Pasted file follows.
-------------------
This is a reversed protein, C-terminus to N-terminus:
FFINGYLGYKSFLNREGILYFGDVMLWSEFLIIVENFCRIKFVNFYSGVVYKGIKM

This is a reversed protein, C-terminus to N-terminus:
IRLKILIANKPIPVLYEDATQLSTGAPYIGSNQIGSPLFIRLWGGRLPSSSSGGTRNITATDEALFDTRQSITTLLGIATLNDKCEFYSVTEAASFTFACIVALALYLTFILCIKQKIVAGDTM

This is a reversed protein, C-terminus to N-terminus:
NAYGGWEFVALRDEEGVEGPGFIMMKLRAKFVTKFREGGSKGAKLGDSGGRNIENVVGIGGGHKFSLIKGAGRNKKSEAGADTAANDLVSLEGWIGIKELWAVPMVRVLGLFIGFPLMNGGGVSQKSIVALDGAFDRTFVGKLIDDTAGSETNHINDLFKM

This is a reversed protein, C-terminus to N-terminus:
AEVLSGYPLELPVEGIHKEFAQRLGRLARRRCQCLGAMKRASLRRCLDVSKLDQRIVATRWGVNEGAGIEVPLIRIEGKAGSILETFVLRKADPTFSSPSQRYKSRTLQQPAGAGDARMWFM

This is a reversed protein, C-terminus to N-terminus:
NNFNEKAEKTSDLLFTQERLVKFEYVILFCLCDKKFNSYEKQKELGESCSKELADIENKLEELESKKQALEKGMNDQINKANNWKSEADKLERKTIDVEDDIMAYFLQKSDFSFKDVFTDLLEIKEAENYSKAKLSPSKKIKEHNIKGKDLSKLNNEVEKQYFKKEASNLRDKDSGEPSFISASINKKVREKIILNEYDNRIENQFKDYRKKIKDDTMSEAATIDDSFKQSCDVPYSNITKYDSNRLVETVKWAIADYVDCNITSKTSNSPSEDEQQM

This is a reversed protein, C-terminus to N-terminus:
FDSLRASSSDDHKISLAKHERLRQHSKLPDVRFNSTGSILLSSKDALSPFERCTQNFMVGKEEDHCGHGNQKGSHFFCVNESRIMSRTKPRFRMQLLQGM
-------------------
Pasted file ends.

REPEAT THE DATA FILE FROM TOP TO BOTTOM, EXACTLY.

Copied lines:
This is a reversed protein, C-terminus to N-terminus:
FFINGYLGYKSFLNREGILYFGDVMLWSEFLIIVENFCRIKFVNFYSGVVYKGIKM

This is a reversed protein, C-terminus to N-terminus:
IRLKILIANKPIPVLYEDATQLSTGAPYIGSNQIGSPLFIRLWGGRLPSSSSGGTRNITATDEALFDTRQSITTLLGIATLNDKCEFYSVTEAASFTFACIVALALYLTFILCIKQKIVAGDTM

This is a reversed protein, C-terminus to N-terminus:
NAYGGWEFVALRDEEGVEGPGFIMMKLRAKFVTKFREGGSKGAKLGDSGGRNIENVVGIGGGHKFSLIKGAGRNKKSEAGADTAANDLVSLEGWIGIKELWAVPMVRVLGLFIGFPLMNGGGVSQKSIVALDGAFDRTFVGKLIDDTAGSETNHINDLFKM

This is a reversed protein, C-terminus to N-terminus:
AEVLSGYPLELPVEGIHKEFAQRLGRLARRRCQCLGAMKRASLRRCLDVSKLDQRIVATRWGVNEGAGIEVPLIRIEGKAGSILETFVLRKADPTFSSPSQRYKSRTLQQPAGAGDARMWFM

This is a reversed protein, C-terminus to N-terminus:
NNFNEKAEKTSDLLFTQERLVKFEYVILFCLCDKKFNSYEKQKELGESCSKELADIENKLEELESKKQALEKGMNDQINKANNWKSEADKLERKTIDVEDDIMAYFLQKSDFSFKDVFTDLLEIKEAENYSKAKLSPSKKIKEHNIKGKDLSKLNNEVEKQYFKKEASNLRDKDSGEPSFISASINKKVREKIILNEYDNRIENQFKDYRKKIKDDTMSEAATIDDSFKQSCDVPYSNITKYDSNRLVETVKWAIADYVDCNITSKTSNSPSEDEQQM

This is a reversed protein, C-terminus to N-terminus:
FDSLRASSSDDHKISLAKHERLRQHSKLPDVRFNSTGSILLSSKDALSPFERCTQNFMVGKEEDHCGHGNQKGSHFFCVNESRIMSRTKPRFRMQLLQGM